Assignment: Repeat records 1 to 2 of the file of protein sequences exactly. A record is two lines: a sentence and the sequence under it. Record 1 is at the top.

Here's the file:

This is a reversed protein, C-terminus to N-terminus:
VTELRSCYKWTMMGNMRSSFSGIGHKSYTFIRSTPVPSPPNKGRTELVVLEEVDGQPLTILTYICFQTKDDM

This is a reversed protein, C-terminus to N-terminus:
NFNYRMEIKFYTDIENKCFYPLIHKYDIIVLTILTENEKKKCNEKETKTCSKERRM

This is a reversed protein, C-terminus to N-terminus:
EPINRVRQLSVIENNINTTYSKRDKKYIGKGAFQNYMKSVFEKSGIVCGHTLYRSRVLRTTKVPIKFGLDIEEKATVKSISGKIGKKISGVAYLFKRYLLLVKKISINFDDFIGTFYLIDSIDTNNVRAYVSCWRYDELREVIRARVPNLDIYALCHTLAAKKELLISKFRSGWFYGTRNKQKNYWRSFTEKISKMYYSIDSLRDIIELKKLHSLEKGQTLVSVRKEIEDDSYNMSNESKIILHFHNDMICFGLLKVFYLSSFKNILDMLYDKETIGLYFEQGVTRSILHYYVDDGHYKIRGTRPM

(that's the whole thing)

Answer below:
This is a reversed protein, C-terminus to N-terminus:
VTELRSCYKWTMMGNMRSSFSGIGHKSYTFIRSTPVPSPPNKGRTELVVLEEVDGQPLTILTYICFQTKDDM

This is a reversed protein, C-terminus to N-terminus:
NFNYRMEIKFYTDIENKCFYPLIHKYDIIVLTILTENEKKKCNEKETKTCSKERRM